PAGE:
Doing Public Scholarship: A Practical Guide to Media Engagement

By Christopher J. Schneider
September 2023
Print Version

What you need to know

Public scholarship generally concerns making academic ideas available and accessible to publics. Media engagement is a necessary component of any form of public scholarship. Media formats play a fundamental and interactive role in how people come to view and understand the world around us. The question then is not whether scholars should engage with media but how to do so. Doing Public Scholarship outlines a practical, easy-to-follow approach to engaging in various forms of public scholarship across media formats.

Why this research is important

Public scholarship as media engagement has arguably never been more important than it is today. From news media to interactive formats, media have a more formative place in our lives and culture than at any previous time. To be social is to be mediated. Media are an essential part of the human condition, ranging from broadcast media to social media like Facebook or TikTok. Media formats have prompted responses to global pandemics, impacted election outcomes, and have influenced the recognition of equity and diversity.

A major concern in our mediated condition is the flattening of scientific expertise, which evidence suggests has worsened since even before the onset of the COVID-19 pandemic. As asserted by the Pew Research Center, truth claims are no longer dictated by authority figures like scientists or scholars but, rather, are networked by peers. For every scientific fact, there is an “alternative fact,” and making sense of it all can be confusing for people. It is incumbent then on scholars to combat fictitious anti-scientific statements, partisan-inspired lies, etc., as the consequences have proven harmful and even deadly. Consider deaths due to COVID-19 denial or erroneous beliefs about the efficacy of vaccines that caused some to consume bleach and ivermectin, a livestock dewormer.

How this research was conducted

This manuscript is the culmination of fifteen years of thinking about, writing about, and doing public scholarship. Doing Public Scholarship draws from hundreds of hours of experience that include more than 600 news interviews, dozens of published opinion pieces, and the use of social media for public engagement. The strategy I outline utilizes a mediated order approach to both concept (public scholarship) and method (media engagement) with the goal of achieving a fully mediated version of public scholarship.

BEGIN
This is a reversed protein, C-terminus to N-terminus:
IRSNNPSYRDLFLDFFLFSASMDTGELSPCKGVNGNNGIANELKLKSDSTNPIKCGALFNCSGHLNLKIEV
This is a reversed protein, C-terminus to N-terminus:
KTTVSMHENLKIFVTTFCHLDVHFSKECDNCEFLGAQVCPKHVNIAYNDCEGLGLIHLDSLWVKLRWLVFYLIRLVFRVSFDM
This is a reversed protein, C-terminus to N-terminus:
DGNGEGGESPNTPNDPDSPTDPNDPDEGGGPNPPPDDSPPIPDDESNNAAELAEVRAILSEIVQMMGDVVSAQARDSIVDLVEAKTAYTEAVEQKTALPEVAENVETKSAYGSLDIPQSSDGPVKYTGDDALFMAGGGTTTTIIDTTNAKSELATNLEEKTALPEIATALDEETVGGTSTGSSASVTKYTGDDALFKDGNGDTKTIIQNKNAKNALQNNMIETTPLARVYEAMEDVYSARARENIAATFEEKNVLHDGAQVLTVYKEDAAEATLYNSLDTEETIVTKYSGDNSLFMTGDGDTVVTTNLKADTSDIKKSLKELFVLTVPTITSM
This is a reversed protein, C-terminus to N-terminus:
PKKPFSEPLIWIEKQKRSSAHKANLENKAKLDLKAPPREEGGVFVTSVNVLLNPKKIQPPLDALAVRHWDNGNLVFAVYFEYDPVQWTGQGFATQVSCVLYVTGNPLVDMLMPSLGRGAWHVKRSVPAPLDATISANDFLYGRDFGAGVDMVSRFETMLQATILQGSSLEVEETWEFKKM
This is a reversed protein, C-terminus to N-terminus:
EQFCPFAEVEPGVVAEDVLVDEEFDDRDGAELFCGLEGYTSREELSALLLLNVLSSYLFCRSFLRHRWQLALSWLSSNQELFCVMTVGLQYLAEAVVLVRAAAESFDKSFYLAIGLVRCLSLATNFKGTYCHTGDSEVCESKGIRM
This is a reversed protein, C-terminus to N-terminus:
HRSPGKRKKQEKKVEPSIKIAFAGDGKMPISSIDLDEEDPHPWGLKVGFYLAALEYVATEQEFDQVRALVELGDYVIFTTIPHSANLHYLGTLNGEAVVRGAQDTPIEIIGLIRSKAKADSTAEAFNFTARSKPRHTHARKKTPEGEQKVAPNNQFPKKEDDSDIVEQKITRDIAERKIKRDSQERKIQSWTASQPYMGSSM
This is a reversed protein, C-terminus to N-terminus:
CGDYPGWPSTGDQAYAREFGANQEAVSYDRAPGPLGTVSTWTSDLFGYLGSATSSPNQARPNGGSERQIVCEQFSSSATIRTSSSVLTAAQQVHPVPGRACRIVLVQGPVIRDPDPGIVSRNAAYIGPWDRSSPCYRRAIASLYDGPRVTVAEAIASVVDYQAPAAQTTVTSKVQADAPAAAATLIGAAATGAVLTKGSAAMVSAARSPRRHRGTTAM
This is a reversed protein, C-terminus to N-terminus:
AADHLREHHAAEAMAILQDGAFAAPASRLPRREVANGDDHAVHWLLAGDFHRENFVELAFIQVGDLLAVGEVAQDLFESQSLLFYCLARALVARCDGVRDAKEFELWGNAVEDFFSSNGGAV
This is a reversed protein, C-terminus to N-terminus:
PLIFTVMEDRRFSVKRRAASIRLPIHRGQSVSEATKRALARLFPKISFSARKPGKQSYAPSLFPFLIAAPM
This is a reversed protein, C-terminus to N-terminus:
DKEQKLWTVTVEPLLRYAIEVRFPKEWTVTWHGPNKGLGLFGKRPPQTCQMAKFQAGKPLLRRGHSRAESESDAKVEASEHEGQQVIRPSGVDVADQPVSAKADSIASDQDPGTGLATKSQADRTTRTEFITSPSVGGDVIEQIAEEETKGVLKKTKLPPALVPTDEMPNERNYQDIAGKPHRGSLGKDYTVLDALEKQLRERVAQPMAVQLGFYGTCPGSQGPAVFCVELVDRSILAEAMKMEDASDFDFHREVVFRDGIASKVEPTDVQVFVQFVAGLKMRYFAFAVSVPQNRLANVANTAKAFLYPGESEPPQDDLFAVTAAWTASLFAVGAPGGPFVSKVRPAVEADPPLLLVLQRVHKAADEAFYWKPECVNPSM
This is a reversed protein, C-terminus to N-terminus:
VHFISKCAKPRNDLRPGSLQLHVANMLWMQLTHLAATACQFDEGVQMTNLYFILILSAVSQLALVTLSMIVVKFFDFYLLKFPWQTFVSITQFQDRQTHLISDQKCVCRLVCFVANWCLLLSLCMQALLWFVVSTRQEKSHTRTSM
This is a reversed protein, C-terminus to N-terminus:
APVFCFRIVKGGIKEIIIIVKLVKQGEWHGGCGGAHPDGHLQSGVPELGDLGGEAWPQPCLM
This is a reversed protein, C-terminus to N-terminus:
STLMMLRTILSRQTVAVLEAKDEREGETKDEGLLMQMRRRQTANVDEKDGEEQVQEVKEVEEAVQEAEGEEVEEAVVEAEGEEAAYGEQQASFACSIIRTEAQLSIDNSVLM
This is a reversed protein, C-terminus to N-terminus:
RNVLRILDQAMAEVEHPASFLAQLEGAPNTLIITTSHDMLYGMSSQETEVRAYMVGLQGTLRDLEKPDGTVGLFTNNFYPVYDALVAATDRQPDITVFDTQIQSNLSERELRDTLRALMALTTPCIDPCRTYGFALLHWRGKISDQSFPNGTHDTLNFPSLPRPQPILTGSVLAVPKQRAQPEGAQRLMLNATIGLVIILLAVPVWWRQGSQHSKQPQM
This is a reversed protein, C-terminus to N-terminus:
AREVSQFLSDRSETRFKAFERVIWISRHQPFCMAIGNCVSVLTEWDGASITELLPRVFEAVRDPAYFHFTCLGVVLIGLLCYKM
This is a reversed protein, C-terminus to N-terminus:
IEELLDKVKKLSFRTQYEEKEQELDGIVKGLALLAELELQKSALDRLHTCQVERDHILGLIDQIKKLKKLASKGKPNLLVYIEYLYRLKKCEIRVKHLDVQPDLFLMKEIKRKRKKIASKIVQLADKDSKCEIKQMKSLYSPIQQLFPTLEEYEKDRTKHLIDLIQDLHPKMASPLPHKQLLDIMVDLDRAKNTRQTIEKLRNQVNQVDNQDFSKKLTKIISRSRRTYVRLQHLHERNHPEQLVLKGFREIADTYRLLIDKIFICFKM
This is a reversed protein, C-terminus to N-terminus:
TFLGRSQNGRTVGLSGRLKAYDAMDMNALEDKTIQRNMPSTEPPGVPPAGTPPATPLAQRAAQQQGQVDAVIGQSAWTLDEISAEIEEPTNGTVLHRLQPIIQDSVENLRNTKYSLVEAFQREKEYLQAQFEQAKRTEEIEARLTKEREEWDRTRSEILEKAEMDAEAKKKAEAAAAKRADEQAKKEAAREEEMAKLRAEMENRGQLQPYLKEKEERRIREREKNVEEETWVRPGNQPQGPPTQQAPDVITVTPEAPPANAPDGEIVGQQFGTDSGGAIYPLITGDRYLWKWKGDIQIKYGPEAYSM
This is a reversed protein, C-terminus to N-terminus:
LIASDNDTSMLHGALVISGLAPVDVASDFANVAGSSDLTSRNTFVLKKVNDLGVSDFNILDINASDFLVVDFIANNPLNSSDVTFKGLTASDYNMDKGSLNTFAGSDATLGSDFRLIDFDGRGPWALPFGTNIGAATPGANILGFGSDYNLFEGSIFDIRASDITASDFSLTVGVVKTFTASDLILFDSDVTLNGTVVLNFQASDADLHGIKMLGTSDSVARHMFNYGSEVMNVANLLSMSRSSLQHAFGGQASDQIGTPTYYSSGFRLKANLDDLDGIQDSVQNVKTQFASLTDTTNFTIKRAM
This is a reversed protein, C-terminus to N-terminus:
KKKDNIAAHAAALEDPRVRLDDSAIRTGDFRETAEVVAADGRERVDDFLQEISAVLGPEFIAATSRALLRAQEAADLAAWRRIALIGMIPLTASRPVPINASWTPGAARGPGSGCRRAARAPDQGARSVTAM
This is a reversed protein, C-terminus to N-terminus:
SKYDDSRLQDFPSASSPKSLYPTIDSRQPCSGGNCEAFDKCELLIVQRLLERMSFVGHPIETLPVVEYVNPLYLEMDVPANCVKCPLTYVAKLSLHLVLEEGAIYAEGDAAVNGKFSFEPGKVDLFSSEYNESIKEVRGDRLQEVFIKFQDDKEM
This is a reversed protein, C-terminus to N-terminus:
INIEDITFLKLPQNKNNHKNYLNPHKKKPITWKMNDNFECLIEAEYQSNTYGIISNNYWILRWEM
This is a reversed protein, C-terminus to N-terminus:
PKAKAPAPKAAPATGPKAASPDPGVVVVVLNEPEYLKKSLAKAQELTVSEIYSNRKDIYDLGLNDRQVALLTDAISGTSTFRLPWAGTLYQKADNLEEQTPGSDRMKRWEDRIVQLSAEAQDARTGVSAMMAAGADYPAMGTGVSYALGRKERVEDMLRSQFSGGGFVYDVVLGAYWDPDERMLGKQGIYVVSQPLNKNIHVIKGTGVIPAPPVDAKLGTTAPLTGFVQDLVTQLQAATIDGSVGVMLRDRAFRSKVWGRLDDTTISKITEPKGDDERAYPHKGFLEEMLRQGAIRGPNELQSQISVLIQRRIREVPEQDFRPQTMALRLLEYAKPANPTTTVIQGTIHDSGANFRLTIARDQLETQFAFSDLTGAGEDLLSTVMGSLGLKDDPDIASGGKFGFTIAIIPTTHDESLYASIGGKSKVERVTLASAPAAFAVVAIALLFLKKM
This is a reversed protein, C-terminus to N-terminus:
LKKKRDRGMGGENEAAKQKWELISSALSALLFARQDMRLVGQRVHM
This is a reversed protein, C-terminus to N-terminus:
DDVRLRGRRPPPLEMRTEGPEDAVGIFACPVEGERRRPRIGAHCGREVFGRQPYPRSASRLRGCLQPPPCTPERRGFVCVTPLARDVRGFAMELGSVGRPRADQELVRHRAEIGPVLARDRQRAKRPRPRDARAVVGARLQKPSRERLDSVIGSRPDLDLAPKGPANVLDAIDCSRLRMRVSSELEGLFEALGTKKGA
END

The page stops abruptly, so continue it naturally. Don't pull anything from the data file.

What the researcher found

Chapter One outlines how a media-centered and -focused research agenda can help boost efforts in public-facing scholarship. The idea is to survey the media landscape and craft a postjournalism research agenda, or a research topic that is itself also a product of news media, which can lead to interview requests. The following chapter focuses on engagement with journalists, identifies some lessons learned, and provides advice for novice scholars unfamiliar with news media interviews. Chapter Three discusses the publication of opinion essays as forms of public engagement. Navigating some of the negative consequences that can result from public engagement is the focus of Chapter Four. The final substantive chapter explores public engagement online, including the strategic use of hashtags. The findings detail how the public presentation of research can be a rewarding way to stimulate debate on topical issues.

How this research can be used

Readers familiar with the turn toward public scholarship, no matter their discipline, can find parallels with key points made throughout the book. The disciplinary content (e.g., sociology, chemistry, etc.) may change, but the form (e.g., length of radio interviews, the placement of opinion pieces, engaging publics on social media, or crafting research agendas geared to media formats, etc.) will remain the same. The book outlines tips and suggestions related to career advancement and offers strategies to avoid negative experiences that can come with doing public scholarship.

About the Researcher

Christopher J. Schneider

Christopher J. Schneider, PhD

Christopher J. Schneider is an award-winning professor of sociology at Brandon University. He has published six books and over 100 scholarly papers, opinion pieces, reviews, and essays. His work has appeared in more than 600 news segments and reports, including The New York Times and The Washington Post.


  • media engagement
  • public scholarship

Publications Based on the Research

Schneider, C. J. (in press). Doing public scholarship: A practical guide to media engagement. Routledge.

Editor: Christiane Ramsey

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